A popular mobile weather app earlier this week sent a red alert message out to our area, and it’s continued for several days. Excessive Heat Watch. If you scroll down a little more, the details are quite alarming. According to The Weather Channel, an Excessive Heat Watch means that a prolonged period of dangerously high temperatures is possible. To paint a clearer picture of what we’re in for in the mid-Atlantic area, here are a few more specifics:
*Heat Index Values…Potentially 110 to 115 degrees each afternoon.
*Impacts…Dangerously high temperatures and humidity could quickly cause heat stress or heat stroke to those outside or without access to air conditioning.
Clearly, we all recognize the concern here. It’s not about the typical Maryland summer humidity’s catastrophic impact on curly hair, although sometimes that does feel like life or death. This Excessive Heat Watch is a stern warning about the concern for heat exhaustion or even heat stroke. With summer activities primarily focused outside, learning the signs of heat exhaustion are imperative. Once the human body reaches 98 degrees, it can only cool down through evaporation from the skin’s surface. Exposure to excessive or prolonged heat without the body’s ability to adequately lower its temperature can result in heat exhaustion and potentially heat stroke.
Signs of heat exhaustion can vary from person to person, but common symptoms include the onset of weakness, fatigue, loss of appetite and fluctuating mental confusion. If heat exhaustion remains uncontrolled, vomiting, muscle cramps, and syncope (‘passing out’). As the body continues to decline, pulse rate increases while blood pressure drops and strangely, the very hot human body will have cold and clammy skin.
If the body temperature is not cooled, it will continue to deteriorate. The human body can reach temperatures of 106 degrees and become comatose. Severe neurological changes will occur and in many of these extreme cases, death. According to the CDC, from 1999 to 2010, 8,081 heat-related deaths were reported in the United States. In 5,783 (72%) of these deaths, the underlying cause was exposure to excessive heat, and heat was a contributing factor in the remaining 2,298 (28%) deaths.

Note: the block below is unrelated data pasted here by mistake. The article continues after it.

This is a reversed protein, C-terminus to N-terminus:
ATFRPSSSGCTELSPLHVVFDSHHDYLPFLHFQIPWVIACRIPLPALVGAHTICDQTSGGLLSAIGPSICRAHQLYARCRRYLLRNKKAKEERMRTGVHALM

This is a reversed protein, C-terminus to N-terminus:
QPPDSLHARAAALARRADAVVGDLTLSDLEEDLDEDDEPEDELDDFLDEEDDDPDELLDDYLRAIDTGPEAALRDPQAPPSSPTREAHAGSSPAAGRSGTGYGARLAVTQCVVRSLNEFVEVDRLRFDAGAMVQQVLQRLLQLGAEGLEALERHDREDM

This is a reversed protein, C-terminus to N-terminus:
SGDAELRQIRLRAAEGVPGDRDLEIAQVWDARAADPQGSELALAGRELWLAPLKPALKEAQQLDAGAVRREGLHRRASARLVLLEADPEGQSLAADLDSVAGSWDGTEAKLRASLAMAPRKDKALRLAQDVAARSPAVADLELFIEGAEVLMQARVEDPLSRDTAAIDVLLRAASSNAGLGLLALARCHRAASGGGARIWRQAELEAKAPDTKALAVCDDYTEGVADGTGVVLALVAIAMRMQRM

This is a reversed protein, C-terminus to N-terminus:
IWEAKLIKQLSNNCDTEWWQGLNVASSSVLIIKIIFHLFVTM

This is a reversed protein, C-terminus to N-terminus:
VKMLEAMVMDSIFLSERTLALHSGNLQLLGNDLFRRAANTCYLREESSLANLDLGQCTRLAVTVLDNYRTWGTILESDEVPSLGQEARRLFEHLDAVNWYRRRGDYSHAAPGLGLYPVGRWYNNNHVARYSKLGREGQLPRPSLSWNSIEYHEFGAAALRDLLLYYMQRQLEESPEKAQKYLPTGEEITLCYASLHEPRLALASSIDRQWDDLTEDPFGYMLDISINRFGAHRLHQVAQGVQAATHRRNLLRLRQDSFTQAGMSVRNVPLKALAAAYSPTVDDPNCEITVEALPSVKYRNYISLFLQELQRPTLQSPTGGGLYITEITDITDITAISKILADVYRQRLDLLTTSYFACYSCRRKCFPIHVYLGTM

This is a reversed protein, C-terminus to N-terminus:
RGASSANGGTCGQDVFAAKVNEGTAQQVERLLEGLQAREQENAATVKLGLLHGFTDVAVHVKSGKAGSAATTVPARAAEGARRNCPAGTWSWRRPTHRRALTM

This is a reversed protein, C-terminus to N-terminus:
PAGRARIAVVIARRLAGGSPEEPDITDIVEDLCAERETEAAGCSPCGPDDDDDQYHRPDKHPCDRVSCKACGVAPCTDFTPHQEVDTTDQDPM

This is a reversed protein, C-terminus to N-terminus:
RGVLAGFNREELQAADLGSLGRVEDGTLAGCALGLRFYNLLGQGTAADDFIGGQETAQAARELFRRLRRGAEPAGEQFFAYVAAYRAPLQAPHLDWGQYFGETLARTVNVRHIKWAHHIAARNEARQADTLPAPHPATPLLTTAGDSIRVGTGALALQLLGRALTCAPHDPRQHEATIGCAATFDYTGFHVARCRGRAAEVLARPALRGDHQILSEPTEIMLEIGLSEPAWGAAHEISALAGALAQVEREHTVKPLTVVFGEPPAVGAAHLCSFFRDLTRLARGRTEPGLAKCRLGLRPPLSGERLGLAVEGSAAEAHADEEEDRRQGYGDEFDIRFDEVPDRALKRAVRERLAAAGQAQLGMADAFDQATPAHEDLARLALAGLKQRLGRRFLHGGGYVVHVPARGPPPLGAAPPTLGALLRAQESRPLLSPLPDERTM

During these sweltering summer days, there are many precautionary measures to prevent heat-related illnesses. Staying hydrated, hanging in cool places, and planning your outdoor activities during the cooler portions of the day like morning or late evening, are just a few suggestions. If you or a loved one begins to show signs of heat exhaustion, take immediate action to help cool the body’s temperature by loosening clothing, applying cold packs to the face, neck, chest and limbs and get into a cooler location as quickly as possible. Watch for the signs defined earlier and seek immediate medical attention.
There are many cool activities to participate in, during these oppressive days of summer. Movies, indoor athletic complexes, shopping malls, visiting the local pool or waterpark, or make plans with your friends and neighbors to take turns hosting game night. For more information on heat-related warning signs, visit our friends at the CDC https://www.cdc.gov/disasters/extremeheat/warning.html where you’ll find a great quick symptom checker. Remember to hydrate often and stay cool while we continue to ride out the current heat wave.